Keep notes in front of you.  You should always do your homework and learn about the background of the company you applied for.  Luckily, you will be able to keep that information out in front of you as a “cheat sheet” during the interview.  Other notes to have available may include: concerns you may have, answers to common questions or key points to mention.

Speak clearly.  Since the interviewer cannot see you, he or she will be concentrating on your communication skills.  It’s important to speak slowly, pronounce words correctly and avoid fillers such as “um” and “like” because speaking mistakes are more evident during a phone interview.  Also, speak with enthusiasm to show personality and passion!

Focus on the interview.  Although you’ll be at the comfort of your home, it will be easier to become distracted.  Make sure your phone interview is in a quiet environment where you receive good cell phone reception.

Listen closely.  Facial expressions can indicate what an employer is thinking of you.  However, it’s hard to sense his or her perception of you over the phone.  If you carefully listen to the employer’s verbal responses during the interview, you may have a better chance of knowing what he or she is thinking. For example, does he/she sound bored?  Surprised?  Curious?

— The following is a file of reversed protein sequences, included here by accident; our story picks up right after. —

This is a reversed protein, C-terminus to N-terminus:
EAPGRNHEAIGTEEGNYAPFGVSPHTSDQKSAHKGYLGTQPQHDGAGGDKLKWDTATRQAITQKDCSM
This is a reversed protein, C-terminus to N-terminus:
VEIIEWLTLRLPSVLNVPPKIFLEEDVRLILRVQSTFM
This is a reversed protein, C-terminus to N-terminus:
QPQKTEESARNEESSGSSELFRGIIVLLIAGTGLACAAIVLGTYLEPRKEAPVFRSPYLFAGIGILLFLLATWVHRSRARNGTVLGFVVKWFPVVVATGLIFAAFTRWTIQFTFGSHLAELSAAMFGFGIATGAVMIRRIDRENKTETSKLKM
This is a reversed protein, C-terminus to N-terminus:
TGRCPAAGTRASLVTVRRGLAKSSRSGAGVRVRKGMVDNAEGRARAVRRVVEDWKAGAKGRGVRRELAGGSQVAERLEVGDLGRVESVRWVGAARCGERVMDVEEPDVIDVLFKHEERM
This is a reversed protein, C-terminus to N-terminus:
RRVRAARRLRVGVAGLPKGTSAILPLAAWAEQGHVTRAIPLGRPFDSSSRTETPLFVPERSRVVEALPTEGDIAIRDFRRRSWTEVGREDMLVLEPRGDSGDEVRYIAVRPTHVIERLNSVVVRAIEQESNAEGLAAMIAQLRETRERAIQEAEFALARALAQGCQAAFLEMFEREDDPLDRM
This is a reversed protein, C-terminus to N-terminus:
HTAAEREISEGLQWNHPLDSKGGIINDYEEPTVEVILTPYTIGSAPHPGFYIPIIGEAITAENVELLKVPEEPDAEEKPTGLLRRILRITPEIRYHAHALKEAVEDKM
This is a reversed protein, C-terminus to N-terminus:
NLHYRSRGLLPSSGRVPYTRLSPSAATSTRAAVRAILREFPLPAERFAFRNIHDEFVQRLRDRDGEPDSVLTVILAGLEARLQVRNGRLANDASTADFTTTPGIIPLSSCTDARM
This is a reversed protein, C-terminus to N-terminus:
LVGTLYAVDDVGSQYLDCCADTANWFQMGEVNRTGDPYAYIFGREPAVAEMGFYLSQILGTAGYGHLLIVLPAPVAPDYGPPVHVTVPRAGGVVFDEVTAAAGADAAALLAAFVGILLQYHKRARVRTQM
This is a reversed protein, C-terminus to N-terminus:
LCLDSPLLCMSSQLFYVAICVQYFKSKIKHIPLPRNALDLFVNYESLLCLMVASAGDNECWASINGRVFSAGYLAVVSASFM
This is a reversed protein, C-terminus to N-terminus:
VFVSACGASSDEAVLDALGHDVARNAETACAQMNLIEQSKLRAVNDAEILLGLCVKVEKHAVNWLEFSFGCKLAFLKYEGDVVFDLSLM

Contact information.  Since you cannot swap business cards after the interview, make sure you receive the employer’s alternative contact information, such as an address or email, to send a follow-up.  Also, make sure he or she has all of your contact information too.

This guest blog post was written by PRowl staff member Kimberly Leung.


Sunday, April 19, 2015

Making The Transition From PR Student To PR Pro


It can be challenging to make the leap from college student to working professional. As a public relations student, you have the knowledge and skill set to take on a variety of positions in virtually any industry. By making slight moves in the right direction and considering your greatest goals, the transition can be a lot less daunting.  



Prep your Plan
Begin to set goals that will guide your career path. It’s important to relish in your new-grad bliss, but always be thinking about your next move. Your first job will rarely be your last. Consider the smaller steps you can take that will lead you in the direction of what your ultimately want to achieve in your professional life.

Keen on Connections